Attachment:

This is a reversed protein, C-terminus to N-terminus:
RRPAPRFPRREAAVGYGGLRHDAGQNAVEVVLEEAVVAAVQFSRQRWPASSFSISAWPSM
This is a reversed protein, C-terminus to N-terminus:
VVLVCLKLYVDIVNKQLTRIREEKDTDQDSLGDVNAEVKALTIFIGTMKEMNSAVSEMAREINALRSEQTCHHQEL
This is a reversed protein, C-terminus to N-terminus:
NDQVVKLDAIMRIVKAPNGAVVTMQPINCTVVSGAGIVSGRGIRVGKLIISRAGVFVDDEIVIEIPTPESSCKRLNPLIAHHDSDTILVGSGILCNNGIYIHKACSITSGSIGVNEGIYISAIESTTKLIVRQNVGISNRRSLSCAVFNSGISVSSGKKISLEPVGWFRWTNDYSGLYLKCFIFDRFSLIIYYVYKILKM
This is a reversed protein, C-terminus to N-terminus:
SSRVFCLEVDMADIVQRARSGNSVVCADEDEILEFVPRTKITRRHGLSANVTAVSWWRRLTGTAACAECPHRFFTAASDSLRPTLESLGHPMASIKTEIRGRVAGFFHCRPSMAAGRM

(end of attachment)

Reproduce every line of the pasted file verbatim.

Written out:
This is a reversed protein, C-terminus to N-terminus:
RRPAPRFPRREAAVGYGGLRHDAGQNAVEVVLEEAVVAAVQFSRQRWPASSFSISAWPSM
This is a reversed protein, C-terminus to N-terminus:
VVLVCLKLYVDIVNKQLTRIREEKDTDQDSLGDVNAEVKALTIFIGTMKEMNSAVSEMAREINALRSEQTCHHQEL
This is a reversed protein, C-terminus to N-terminus:
NDQVVKLDAIMRIVKAPNGAVVTMQPINCTVVSGAGIVSGRGIRVGKLIISRAGVFVDDEIVIEIPTPESSCKRLNPLIAHHDSDTILVGSGILCNNGIYIHKACSITSGSIGVNEGIYISAIESTTKLIVRQNVGISNRRSLSCAVFNSGISVSSGKKISLEPVGWFRWTNDYSGLYLKCFIFDRFSLIIYYVYKILKM
This is a reversed protein, C-terminus to N-terminus:
SSRVFCLEVDMADIVQRARSGNSVVCADEDEILEFVPRTKITRRHGLSANVTAVSWWRRLTGTAACAECPHRFFTAASDSLRPTLESLGHPMASIKTEIRGRVAGFFHCRPSMAAGRM